The invitation is symptomatic of incompetence at the apex of the Republican hierarchy that is philosophical as well as political. Lacking a truthful model of what Federal Reserve Bank monetary expansion over the past 40 years has done to the economy, the Republicans fall into the same pattern that Jimmy Carter did in the late 1970s when he listened to the Progressive economists of the Brookings Institution who claimed that inflation helps the poor and working classes because they hold more debt than the wealthy. This claim overlooked historical and dynamic realities. In particular, monetary expansion boosts the stock market, helping the wealthy. Inflation comes several years later and will not show up in cross sectional or even three-year-lagged correlations between monetary expansion and wealth. The gains that the middle class enjoys due to inflation are entirely attributable to increasing house prices and so are difficult to extract except through debt (or becoming homeless), which requires a riskier profile than many people prefer. Neverthelss, debt and inflation have become national habits, creating a stress-and-risk profile that frustrates many Americans, even as they consume on credit. Moreover, much of the gain from house prices is eroded through increasing repair, insurance and property tax costs.

Older Americans are forced to give up their homes because of such costs, and many are forced into poverty in order to continue to live in their homes. Economists treat increasing house prices as wealth gains, but such gains come at the costs of increased risk.

Equally, such gains come at the expense of other Americans. In order to gain due to house prices, Americans must ultimately sell their homes to new buyers, and those buyers must pay much higher prices. Thus, higher house prices mean that new buyers cannot afford homes equal to what they once could. My students will not share in the American dream if the current Republican administration has its way. On paper Americans seem to become wealthier, but what has occurred is a transfer of wealth from buyers to sellers, and the sellers often do not want to sell but have to because they would forced into eating cat food otherwise. Moreover, they cannot enjoy their "wealth" because doing so involves increasing stress due to borrowing or selling. Thus, inflation destroys community. It pits one generation against the other, it forces people to leave their homes and it prevents children from remaining in the communities in which they grew up.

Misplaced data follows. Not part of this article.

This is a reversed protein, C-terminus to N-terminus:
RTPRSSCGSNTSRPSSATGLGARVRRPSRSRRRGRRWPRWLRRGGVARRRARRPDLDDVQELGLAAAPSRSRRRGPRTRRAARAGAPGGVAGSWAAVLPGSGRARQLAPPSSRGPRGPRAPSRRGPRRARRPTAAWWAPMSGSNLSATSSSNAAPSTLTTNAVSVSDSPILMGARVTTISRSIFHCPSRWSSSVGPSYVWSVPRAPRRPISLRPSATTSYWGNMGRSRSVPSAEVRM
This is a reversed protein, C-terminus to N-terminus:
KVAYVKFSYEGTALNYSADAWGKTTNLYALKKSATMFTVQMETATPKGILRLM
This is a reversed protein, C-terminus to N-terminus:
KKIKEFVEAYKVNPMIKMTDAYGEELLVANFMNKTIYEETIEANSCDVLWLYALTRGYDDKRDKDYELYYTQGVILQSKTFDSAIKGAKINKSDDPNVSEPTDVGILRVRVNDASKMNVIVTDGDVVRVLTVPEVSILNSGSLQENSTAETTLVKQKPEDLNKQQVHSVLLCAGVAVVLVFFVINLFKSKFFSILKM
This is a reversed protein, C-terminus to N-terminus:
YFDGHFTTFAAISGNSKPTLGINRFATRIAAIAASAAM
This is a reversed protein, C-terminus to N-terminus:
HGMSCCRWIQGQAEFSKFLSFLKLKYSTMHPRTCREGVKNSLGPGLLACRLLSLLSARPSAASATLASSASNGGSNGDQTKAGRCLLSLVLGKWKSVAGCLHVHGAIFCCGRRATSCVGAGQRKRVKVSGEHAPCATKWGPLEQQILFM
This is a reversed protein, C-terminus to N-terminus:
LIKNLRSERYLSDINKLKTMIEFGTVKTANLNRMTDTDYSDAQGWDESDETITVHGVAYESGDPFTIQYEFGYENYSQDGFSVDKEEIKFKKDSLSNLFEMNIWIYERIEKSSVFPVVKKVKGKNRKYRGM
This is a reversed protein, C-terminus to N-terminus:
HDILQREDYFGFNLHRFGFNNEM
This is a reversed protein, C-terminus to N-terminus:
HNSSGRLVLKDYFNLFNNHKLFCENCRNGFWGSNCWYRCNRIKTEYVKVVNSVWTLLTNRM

The lag between monetary expansion and price inflation prevents economists from detecting monetary expansion's relationship to income inequality. Hedge funds have obtained capital and made profit through monetary expansion. That wealth is attributable to future inflation. Demand for resources increases prices in later periods, when average Americans foot the bill for the hedge fund managers' profits. In order to see this you need a multi-decade view. The methodologies that economists use look at single years at a time and relate same-period phenomena (inflation in this period versus house price in this period), but the process takes decades to unfold. However, left wing writers such as William Greider in his book "Secrets of the Temple" about the Fed, were happy to make the nonsense claim that inflation helps the poor. Greider can be excused because he was basing this argument on academic studies. But how wrong can academics be before we conclude that they are simply quacks and then move on?

Unfortunately, today's conservatives have bought into the Keynesian model, which is now going to turn out to be suicidal for them. They are following the path of Jimmy Carter.

I would urge a return to monetary conservatism, the gold standard, and a Great Awakening from Republicans' Keynesian slumber.